Hi! I’m so glad you’re here to read this article about how to talk to kids about disabilities. I know it can be a little scary at first, but the more you practice it, the better you’ll get. Here are some things that have worked for many people with teaching kids with disabilities:
1) Be patient and compassionate:
Kids will be curious, and it’s your job as a parent or teacher to help them understand.
-Let the child come up with their own questions for you instead of trying to answer everything on the spot. That way, they can learn things at their own pace that works best for them. If they don’t ask you any questions, that’s okay! You can always bring it up yourself or just let them know they’re welcome to talk to you about anything.
-Reassurance is essential too. If a child asks if their classmate has cancer and the answer is yes, reassure them that the classmate will be okay.
-Sometimes, kids with disabilities need extra help, but it’s crucial for them to be still treated as just ordinary people and not some “special” kid who requires special treatment from everyone else. They want to do things on their own too!
2) Understand what triggers your child’s anxiety or fears related to disability:
-Sometimes, it’s hard for kids to learn about disabilities because they may be scared of what might happen if something similar were to ever happen to them. For instance, if your child is afraid of getting leukemia like their cancer friend, talk with them and see where that fear comes from. Sometimes talking through fears can help ease the worry.
3) Don’t underestimate the impact of your words on children- they will listen intently and soak up everything that is said:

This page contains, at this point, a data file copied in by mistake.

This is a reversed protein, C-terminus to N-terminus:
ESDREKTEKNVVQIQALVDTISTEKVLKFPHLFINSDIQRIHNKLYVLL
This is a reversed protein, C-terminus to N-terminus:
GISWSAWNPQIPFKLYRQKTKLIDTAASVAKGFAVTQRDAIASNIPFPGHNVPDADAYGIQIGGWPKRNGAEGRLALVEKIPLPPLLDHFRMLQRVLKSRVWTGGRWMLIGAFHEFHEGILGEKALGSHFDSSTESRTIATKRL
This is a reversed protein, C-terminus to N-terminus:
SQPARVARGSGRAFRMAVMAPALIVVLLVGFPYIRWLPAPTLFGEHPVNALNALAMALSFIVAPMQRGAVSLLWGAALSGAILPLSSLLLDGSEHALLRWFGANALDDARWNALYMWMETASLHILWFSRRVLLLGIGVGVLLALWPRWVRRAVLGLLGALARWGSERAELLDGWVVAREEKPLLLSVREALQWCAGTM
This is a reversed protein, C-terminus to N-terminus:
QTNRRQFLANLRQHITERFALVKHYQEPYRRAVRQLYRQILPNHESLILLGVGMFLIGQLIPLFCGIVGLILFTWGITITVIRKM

-This can be super scary, but it’s also awesome at the same time. Kids are really wise and will listen to everything you say about disabilities because they want to learn more! They may even ask questions that seem a little off or strange just because they’re curious.
4) Make sure any accommodations are well documented in writing- this will make communicating easier later when working with teachers, therapists, etc.
-You can try to communicate accommodations verbally, but sometimes that doesn’t work out too well (especially if the teacher is new). Having written documentation means you’ll always be prepared! Even if your child only needs accommodation for one day at school, having them in writing means you have proof that it’s necessary.
-I also recommend keeping track of when your child needs accommodations, so they don’t need to keep explaining themselves every time or feel bad about asking for help. You can use something like a calendar on your phone or computer to note down the date and what kind of accommodation your child needs. That way, you can easily show it to an authority figure if necessary, and they’ll know what’s going on right away!
This article was originally published on Russ Ewell’s blog.